Walt Disney Treasures - The Complete Goofy
DVD | Box Set
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With a gentle, childlike innocence, Goofy has delighted audiences for 70 years. For the first time ever, celebrate Walt Disney's lumbering, lovable, and eternally loyal everyman in this retrospective of his classic animated shorts and enjoy the heyday of one of the most popular characters in cartoon history. Unlike the rest of Disney's "mouse pack," Goofy didn't become a major movie star overnight. This compilation of shorts begins with the Goof's first starring role. The volume also includes animator Art Babbitt's original descriptive reference of all things Goofy, the original voice behind the Goof, Pinto Colvig, and an exclusive interview with the current voice of Goofy, Bill Farmer. You'll also have the opportunity to see theatrical posters and other memorabilia, a selection of story drawings, and background paintings. After all, it's the Goofy thing to do. Featuring exclusive introductions by film historian Leonard Maltin, this is a timeless collection from generations past for generations to come.
In Stand By Me (1986), one of the boys asks, "If Mickey is a mouse and Donald is a duck, what's Goofy?" The answer: he's a dog. Originally named Dippy Dawg, the Goof, as the animators called him, made his debut as an obnoxious hayseed in "Mickey's Revue" (1932). This generous collection includes 46 of the 48 shorts that starred Goofy between 1939 and 1961 (but none of the great Mickey-Donald-Goofy films from the mid-'30s). The "How to Ride a Horse" sequence in The Reluctant Dragon (1941) set the pattern for many of these cartoons. An elegant narrator (artist John Ployardt) explains a sport that Goofy attempts to demonstrate. The character that animator Art Babbitt described in a 1935 lecture (quoted in the DVD bonus material) as an easygoing dimbulb gave way to an enthusiastic but spectacularly maladroit figure. One of the funniest entries in the series, "Hockey Homicide," contains several studio in-jokes: dueling stars Icebox Bertino and Fearless Ferguson, and referee Clean-Game Kinney are named for artists Al Bertino, Norm Ferguson, and director Jack Kinney.
During the '50s, Goofy was transformed into a genial suburban Everyman in such domestic sitcoms as "Fathers Are People," "Two Weeks Vacation," and "Father's Day Off." The animators reduced his floppy ears and buck teeth, improved his posture, and gave him a brisker walk. The best-known short from this period is "Motor Mania" (1950), a mildly didactic spoof of American behavior on the road that was shown in driver's education classes for decades. (Unrated: Suitable for all ages: cartoon violence) --Charles Solomon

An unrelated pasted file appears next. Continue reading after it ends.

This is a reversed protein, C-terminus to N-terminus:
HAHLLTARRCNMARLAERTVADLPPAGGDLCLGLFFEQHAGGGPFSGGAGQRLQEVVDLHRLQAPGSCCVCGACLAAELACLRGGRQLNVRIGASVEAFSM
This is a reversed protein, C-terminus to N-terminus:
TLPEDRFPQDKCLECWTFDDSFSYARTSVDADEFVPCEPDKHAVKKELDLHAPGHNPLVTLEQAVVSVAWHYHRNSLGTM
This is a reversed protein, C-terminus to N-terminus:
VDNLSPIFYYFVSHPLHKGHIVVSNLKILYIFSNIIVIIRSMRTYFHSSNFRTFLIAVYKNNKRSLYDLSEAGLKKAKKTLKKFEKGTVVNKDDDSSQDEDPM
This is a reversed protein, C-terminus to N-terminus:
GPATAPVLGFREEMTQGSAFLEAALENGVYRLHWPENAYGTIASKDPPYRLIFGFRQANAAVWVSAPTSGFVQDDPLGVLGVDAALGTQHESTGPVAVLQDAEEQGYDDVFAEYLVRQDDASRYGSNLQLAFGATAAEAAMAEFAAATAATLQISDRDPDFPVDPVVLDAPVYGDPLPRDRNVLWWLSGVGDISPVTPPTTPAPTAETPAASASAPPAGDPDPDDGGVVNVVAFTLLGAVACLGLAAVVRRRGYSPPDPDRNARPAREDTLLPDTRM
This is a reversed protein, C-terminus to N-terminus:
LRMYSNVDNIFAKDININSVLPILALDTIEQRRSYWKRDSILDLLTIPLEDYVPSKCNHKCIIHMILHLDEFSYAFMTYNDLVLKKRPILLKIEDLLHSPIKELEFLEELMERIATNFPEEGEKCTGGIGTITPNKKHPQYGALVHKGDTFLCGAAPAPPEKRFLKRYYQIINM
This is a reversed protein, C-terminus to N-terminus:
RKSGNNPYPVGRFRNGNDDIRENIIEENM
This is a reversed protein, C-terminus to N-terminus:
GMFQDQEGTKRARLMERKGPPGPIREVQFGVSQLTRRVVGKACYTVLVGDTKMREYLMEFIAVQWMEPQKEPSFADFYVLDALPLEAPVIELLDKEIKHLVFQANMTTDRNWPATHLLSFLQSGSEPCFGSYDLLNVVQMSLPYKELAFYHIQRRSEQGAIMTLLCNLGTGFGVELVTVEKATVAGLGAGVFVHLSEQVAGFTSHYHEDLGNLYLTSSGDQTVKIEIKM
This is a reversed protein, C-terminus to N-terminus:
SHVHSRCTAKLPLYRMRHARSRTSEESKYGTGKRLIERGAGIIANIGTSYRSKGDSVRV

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Top customer reviews
How To Ride A Horse (1941) - from the Reluctant Dragon - also on Walt Disney Treasures Behind The Scenes At Walt Disney Studio set. There's some talking over the title cards. See below for a release without talking over title cards.
El Gaucho Goofy (1943) - from Saludos Amigos (on DVD but Goofy's cigarette edited) - available unedited on laserdisc 'The Three Caballeros/Saludos Amigos Exclusive Archive Collection' and 'Walt and El Grupo DVD'.
Freewayphobia (1965) - available only from Disney Educational Productions - Driver Safety DVD unavailable retail
Goofy's Freeway Trouble (1965) - available from Disney Educational Productions - Driver Safety DVD
Sport Goofy In Soccermania (1987) - "Extreme Sports Fun" DVD - is not on the US Version of this DVD - only on imported PAL DVD Versions, the UK, Sweden, etc. Extreme Sports Fun also includes How To Ride A Horse without talking over the title cards.
and for good measure
How To Hook Up Your Home Theater (2007) - Thanks to the reviewer below who pointed out this set came out in 2002. It's on the 'Have A Laugh Vol 1 DVD' but if you'd rather not pay 15 dollars for 1 short not on other treasure sets it's on iTunes for 2.99.
While it's true that the intro's by Leonard Maltin can be somewhat annoying, he is easily bypassed with a click of the button, and I enjoy having the option of hearing him sometimes bring more scope and background to what went on behind the scenes. A play-all feature would have been nice as well, but this is easily overlooked by a true Goofy fan like myself. I gave this one five stars.
Also, I agree with the reviewer who said there needs to be a Play All option. My son loves Goofy and it's frustrating to him to have to keep going back to the menu.
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